Here’s How One Can Cope With Social Anxiety

Here’s How One Can Cope With Social Anxiety

Pooja Maheshwary

Do you feel extreme nervousness or discomfort in a social situation? Do you sweat or tremble when talking to new people at a  party or meeting? If you’re often worried about embarrassing yourself, and work towards avoiding any form of socialising, you may be dealing with Social Anxiety Disorder.

While it may seem like social anxiety disorder is a new concept, it has been recognised for years now. A lot of celebrities have also opened up about dealing with this condition in the past, including Johnny Depp, Jennifer Lopez, Adele, Jennifer Lawrence, amongst others.

What is Social Anxiety Disorder?

Social anxiety disorder (SAD) or social phobia, is a condition where everyday interactions cause extreme anxiety. It comes from a fear of being judged by others and spills over other areas of life. Left unchecked, it could put a wedge in living a normal life.

How to recognise if you have SAD?

Panic attack in public place by Tero Vesalainen |
Panic attack in public place by Tero Vesalainen |

People with this condition may be mistaken to be unfriendly, disinterested, shy or awkward. When the fact of the matter is that they really want to make friends, be a part of groups, and engage in social interactions. But their anxiety comes in the way, and they may withdraw and hold themselves back completely.

The physical symptoms to look out for are: an upset stomach, nausea, trembling, sweating, difficulty breathing, strained muscles, dry mouth, fast heartbeat, the urge to constantly stare at one’s phone, etc.

Children may express symptoms in the form of crying, throwing tantrums, clinging to parents or being extremely quiet in social situations.

The common symptoms of this disorder include:

  • excessive self-consciousness in normal social interactions
  • constant worrying about embarrassing oneself
  • fear of talking to new people
  • intense apprehension about being negatively judged
  • avoiding or trying to get out of social situations
  • dislike of being the centre of attention
  • expecting the worst experience before participating in a group setting
  • worrying for days or weeks before an event
  • finding it stressful to eat by oneself
  • chronic insecurity and feeling out of place in groups
  • alcohol-dependence to face social situations

SAD, if untreated, may lead to:

  • low self-esteem
  • confidence issues
  • low assertion powers
  • negative self-talk
  • lack of social skills
  • isolation
  • substance abuse
  • could lead to other mental health disorders
  • and even suicide attempts


Frightened girl with many people behind by Luis Molinero |
Frightened girl with many people behind by Luis Molinero |

While there is no cause that can be exactly attributed to causing social anxiety, research has shown that genetics and environment have a significant influence on this condition.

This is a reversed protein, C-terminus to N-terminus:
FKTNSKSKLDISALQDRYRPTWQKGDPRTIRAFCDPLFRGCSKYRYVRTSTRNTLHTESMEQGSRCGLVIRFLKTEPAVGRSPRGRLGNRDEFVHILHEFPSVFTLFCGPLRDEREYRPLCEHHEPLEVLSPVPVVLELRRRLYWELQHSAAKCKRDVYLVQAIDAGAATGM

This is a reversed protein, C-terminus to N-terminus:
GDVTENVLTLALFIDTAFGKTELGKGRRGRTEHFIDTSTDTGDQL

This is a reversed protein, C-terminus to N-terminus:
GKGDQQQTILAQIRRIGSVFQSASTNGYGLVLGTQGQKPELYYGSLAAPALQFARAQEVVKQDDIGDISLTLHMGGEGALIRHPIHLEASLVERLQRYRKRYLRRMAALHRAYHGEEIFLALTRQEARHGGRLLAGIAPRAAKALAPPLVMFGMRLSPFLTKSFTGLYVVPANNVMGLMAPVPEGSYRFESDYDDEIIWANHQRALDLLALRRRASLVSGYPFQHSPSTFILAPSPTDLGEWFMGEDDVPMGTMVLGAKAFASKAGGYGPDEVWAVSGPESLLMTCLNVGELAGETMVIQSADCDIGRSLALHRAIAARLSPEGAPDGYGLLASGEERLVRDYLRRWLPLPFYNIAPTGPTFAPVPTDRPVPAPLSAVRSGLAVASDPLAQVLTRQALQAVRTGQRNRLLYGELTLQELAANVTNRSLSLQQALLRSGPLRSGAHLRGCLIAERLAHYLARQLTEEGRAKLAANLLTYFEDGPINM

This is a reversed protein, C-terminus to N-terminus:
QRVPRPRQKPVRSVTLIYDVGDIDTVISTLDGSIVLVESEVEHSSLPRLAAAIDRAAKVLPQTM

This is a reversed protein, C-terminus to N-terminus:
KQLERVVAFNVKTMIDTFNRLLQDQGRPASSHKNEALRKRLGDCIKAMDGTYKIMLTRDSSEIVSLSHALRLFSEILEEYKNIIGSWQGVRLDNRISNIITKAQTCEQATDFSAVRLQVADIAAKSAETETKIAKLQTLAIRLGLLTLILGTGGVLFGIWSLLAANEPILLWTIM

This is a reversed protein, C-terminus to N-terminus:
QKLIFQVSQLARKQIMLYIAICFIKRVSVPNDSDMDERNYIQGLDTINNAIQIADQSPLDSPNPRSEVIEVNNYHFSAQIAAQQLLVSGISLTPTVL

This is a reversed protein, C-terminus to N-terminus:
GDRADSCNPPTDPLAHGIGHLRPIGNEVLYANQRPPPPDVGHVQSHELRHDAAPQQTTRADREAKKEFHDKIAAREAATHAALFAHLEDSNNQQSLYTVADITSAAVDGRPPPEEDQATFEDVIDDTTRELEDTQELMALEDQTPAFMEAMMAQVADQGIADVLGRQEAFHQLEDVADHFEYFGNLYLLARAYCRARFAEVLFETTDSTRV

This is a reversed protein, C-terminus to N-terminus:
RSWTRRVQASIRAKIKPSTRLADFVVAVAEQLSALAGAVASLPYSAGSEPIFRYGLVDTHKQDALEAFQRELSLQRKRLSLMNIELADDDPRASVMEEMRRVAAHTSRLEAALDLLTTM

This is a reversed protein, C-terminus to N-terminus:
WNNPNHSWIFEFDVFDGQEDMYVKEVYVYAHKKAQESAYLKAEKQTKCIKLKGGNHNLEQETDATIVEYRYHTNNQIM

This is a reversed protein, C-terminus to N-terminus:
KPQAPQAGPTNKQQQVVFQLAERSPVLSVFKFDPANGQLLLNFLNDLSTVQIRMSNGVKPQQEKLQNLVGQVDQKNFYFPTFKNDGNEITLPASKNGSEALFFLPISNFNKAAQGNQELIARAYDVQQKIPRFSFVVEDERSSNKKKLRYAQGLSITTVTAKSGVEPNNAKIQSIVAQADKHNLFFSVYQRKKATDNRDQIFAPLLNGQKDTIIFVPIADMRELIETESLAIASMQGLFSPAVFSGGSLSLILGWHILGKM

Bullying, family conflict and sexual abuse are experiences that could also contribute to this disorder.

A controlling or overprotective environment could also lead to anxiety development in children.

How to overcome SAD?

While it may seem that dealing with this condition isn’t in your control, in reality, there are many things you can do to reduce the symptoms.

  • Identify, analyse and challenge negative thoughts.
  • Practice social skills like introducing yourself, giving compliments, etc.
  • Avoid caffeinated drinks.
  • Limit alcohol consumption.
  • Quit smoking.
  • Get enough sleep.
  • Eat healthier.
  • Exercise for at least 30 minutes, every day.
  • Keep a journal.
  • Take up a mindfulness meditation practice.
  • Sign up for a public-speaking course.


Woman consulting psychiatrist about her social anxiety disorder by |
Woman consulting psychiatrist about her social anxiety disorder by |

If you’ve tried the techniques mentioned above, and are still struggling with social anxiety, you could ask your trusted healthcare provider to recommend a therapist. Therapy has shown to work very well for treating SAD.

1. Cognitive behavioural therapy: This type of therapy is based on the premise that what you think affects how you feel, and your feelings affect your behaviour. So if you change the way you think, you’ll feel and function better.

2. Exposure therapy: This therapy works on gradually facing social situations.

3. Group therapy: This therapy helps you learn social skills and techniques to interact with people in social settings.

Medication may sometimes be prescribed by your health care provider to relieve the symptoms, but it’s not a cure. It is used to complement therapy and assist techniques that deal with the root cause of this disorder.

Social anxiety may be disrupting your life and may seem impossible to deal with, but a combination of self-help strategies and therapy will definitely help overcome this condition.

Have you suffered from social anxiety disorder? How did you deal with it, please share with us in the comments below.

We often discuss such topics on Malini’s Girl Tribe. To be a part of these conversations, join the Tribe here.